A Saucerful of Secrets
[New Lens Concert Series premieres in Pasadena]
Of Course You Realize This Means War
[wildUp, The Armory, Pasadena]

Darthness Visible


We take it as a given that the Death Star, in the Star Wars films, is evil in itself.

It may be wielded by men who are themselves innately evil—the Emperor—or by men who have fallen under evil's sway—Vader—but it makes no difference: the Death Star is not an object open to redemption.

It is an evil device, and it is not made more or less evil by the degree of evil present in the individual humans behind it.

There is no suggestion, really, that a "kinder, gentler" Death Star is a possibility.

The very existence of a Death Star is an evil, and it would remain so even under the presumptively enlightened rule of a successful Rebel Alliance. What choice would the triumphant Alliance have but to dismantle the thing as quickly as possible?

Are we in agreement thus far?

Where, then, does the evil in the Death Star lie?

Is it in the sheer vastness of its destructive power? The ability to reduce a planet such as Alderaan to powder?

Does the Death Star become less evil if it empowders only half a planet, or only very small planets?

Does the Death Star become less evil if it can level no more than a mid-sized continent?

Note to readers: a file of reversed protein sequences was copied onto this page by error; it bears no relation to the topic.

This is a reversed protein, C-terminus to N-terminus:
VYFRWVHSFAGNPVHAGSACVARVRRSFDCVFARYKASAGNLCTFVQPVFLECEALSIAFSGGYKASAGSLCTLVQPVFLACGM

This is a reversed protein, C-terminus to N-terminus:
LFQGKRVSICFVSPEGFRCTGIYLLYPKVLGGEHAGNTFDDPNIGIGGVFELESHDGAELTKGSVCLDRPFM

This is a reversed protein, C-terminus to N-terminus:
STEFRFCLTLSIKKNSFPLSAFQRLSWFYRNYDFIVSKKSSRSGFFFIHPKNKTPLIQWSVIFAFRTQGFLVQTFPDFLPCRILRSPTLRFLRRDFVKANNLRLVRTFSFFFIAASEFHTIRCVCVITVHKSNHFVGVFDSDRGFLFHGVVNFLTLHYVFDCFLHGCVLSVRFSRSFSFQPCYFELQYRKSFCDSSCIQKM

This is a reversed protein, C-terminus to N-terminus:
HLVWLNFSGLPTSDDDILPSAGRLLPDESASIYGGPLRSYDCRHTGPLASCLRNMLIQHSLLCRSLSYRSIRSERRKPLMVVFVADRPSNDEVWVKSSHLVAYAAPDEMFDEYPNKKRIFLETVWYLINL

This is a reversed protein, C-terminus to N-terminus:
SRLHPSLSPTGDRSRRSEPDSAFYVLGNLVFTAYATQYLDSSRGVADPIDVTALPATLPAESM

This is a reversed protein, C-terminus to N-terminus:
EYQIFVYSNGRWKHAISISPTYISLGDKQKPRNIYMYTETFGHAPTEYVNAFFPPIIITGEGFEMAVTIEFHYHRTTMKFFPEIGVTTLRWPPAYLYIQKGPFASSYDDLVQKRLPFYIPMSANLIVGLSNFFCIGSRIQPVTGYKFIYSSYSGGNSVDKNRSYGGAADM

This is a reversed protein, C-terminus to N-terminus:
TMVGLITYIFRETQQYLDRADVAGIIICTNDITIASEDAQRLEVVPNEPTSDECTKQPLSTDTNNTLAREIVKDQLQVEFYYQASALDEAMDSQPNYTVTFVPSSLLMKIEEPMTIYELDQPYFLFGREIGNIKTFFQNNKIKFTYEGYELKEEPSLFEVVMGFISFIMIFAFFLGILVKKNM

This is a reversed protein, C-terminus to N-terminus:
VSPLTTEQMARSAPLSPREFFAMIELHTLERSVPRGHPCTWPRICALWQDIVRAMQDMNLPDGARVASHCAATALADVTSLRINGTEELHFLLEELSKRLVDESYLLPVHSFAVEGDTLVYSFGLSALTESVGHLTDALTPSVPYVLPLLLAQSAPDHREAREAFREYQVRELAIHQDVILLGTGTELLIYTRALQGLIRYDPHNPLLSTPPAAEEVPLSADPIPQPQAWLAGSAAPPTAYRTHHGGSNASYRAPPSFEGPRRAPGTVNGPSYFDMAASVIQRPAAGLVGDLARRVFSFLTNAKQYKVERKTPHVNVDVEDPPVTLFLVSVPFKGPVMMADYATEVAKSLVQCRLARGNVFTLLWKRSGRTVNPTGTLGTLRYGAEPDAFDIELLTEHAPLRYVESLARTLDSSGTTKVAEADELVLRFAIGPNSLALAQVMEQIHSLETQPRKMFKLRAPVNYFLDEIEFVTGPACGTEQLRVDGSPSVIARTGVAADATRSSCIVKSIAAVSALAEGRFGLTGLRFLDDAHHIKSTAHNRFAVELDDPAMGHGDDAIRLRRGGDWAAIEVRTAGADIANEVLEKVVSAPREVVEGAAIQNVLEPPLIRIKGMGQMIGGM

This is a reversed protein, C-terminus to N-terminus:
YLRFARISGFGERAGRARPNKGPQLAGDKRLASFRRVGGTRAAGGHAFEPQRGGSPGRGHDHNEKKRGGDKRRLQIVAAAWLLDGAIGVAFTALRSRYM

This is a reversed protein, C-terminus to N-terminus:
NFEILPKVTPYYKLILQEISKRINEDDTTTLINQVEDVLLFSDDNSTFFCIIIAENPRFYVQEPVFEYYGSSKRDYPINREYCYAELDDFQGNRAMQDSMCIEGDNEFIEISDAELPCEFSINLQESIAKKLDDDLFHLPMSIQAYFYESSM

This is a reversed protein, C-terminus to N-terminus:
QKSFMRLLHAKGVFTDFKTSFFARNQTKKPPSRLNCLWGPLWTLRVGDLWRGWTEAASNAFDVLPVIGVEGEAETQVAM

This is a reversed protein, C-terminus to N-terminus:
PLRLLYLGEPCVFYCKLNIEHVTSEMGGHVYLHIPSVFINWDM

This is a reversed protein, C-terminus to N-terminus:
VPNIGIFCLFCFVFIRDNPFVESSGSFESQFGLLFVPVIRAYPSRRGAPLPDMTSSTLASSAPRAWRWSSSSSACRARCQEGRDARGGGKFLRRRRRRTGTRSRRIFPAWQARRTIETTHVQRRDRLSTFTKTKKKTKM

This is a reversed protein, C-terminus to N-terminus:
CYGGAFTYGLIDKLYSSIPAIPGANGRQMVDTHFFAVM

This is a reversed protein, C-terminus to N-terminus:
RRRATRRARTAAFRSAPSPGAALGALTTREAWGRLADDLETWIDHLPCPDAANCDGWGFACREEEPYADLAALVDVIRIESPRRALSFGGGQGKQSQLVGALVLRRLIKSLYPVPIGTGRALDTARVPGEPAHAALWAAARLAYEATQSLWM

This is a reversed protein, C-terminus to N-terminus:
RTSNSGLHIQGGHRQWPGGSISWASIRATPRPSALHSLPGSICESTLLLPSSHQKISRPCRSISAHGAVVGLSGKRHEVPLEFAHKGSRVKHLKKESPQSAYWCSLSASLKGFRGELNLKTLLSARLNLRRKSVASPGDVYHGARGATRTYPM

An agricultural district?

The Thieves' Quarter of a city?

A single city block?

Apartment 22C, where that irritating (and possibly even evil) Mr. ExemBexumBinksenmurtttt lives? 

Mr. ExemBexumBinksenmurtttt?

Just him, only him?

And perhaps, unintentionally but unavoidably, the shoe shine guy to whom Mr. ExemBexumBinksenmurtttt's custom happens to be given at just the moment that the Death Star's uncannily precise albeit uncannily destructive power is unleashed—

by its presumptively benevolent masters,
from the comfort of their state of the art terminals,
on orders produced by a rigorous vetting process
engaging multiple layers of unidentified but plainly trustworthy functionaries
who are doing what is best,

as you would understand if only you knew what they cannot tell you,
at the end of a long day just in time to head home
to the kids and a stiff martini
and maybe Game 3 of the championship series

—to rain death without warning, remorse, or appeal, from the sky?

Is it less evil then?


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